Bioluminescent Beaches that You Need to Visit
When you look around the town or city you live in, you’re probably not always overwhelmed by the nature of the place. There’s probably a heck load of smog, pigeons galore, fields littered with trash, and the odd firefly – which is enough to make you squeal with delight (they’re so pretty). However, that doesn’t mean the rest of the world is as dull and drag as the city. In fact, there are areas of the world that constantly astound us. From pink lagoons in Australia and natural waterfalls in Costa Rica, to impressive historical landmarks in Egypt. Yet, one of our favorite natural phenomena is the bioluminescent beaches that can be found across the world. Be warned: they will blow your mind!
Primrose Sands – Tasmania
If you ever find yourself in Tasmania, a trip to Preservation Bay would not go amiss. If you travel to the northwest coast of the island, you might be able to watch as the beaches sparkle. As the sun begins to set and the darkness descends on the sea edge, the water turns a dramatic aquamarine color, with swirls of Noctiluca scintillans creating ghostly patterns in the sea. However, this isn’t just a small bunch of plankton. Instead, there are billions of those little guys!
Okayama – Japan
Japan isn’t really known for its beaches, but there are a few beaches in the country that have perked the eyes and ears of those who love things all bioluminescent. In the area of Okayama, the coastline along the Seto Inland Sea dramatically changes during the summer months. Rather than fading into the darkness of the night, these beaches come alive with bioluminescent streaks and swirls that find themselves on the rocks and along the sand. This is thanks to the Vargula hilgendorfii (or ‘sea fireflies’) that come to life at nighttime to feed along the coast. What an adorable name.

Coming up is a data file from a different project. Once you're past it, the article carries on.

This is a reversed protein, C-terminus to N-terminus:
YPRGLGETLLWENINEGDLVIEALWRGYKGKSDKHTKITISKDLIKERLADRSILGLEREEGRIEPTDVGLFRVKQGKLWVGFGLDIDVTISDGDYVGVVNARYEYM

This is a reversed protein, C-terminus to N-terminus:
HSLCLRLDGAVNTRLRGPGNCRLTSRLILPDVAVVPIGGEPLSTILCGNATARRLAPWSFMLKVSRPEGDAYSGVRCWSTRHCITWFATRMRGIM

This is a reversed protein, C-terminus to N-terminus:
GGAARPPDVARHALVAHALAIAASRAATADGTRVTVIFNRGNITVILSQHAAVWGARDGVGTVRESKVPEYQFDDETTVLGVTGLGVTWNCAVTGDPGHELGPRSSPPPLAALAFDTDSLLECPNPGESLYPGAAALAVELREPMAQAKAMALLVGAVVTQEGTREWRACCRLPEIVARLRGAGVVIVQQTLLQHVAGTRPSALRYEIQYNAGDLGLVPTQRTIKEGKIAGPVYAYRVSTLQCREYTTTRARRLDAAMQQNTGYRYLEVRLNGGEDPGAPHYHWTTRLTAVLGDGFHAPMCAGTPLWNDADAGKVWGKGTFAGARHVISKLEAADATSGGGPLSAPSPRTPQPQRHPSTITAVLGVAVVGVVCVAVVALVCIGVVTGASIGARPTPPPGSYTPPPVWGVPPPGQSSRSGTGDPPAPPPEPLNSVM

Vieques – Puerto Rico
If you’re looking for the brightest bioluminescent beach in the world, look no further than Mosquito Bay in Vieques, Puerto Rico. These beaches provide a truly magical experience for those who manage to see it, thanks to the record-breaking number of dinoflagellates in the water and on the shoreline. These tiny marine plants bioluminesce at night, and cover the sand with their bright blue lights. If you can’t quite fathom the abundance of these creatures, here’s a fun fact for you: a tablespoon of water would contain around 6,000 of these marine plants!
San Diego – California
At the beginning of fall nearly every year in San Diego, California, the seas come alive. As huge pools of Lingulodinium polyedrum (red algae) make their way closer to the coast, their bioluminescent properties really show off their talent. By day, the algae turns the waves an incredible red color. Yet, as the sun begins to set, the algae starts to turn increasingly blue, and swirl around in the waters below. It’s a beautiful spectacle, and one you must see in the flesh!
The Maldive Islands
If you’ve ever had the pleasure of visiting the Maldives, you’ll know the islands are overrun with incredible views and impressive landscapes. However, these islands are also the perfect place to view a bioluminescent spectacle. The tropical waters act as the ostracod crustaceans’ playground, as they thrive in the warm waters. These incredible creatures, which are often called seed shrimp, glow bright blue as nighttime dawns on the beaches, and lights up the shore.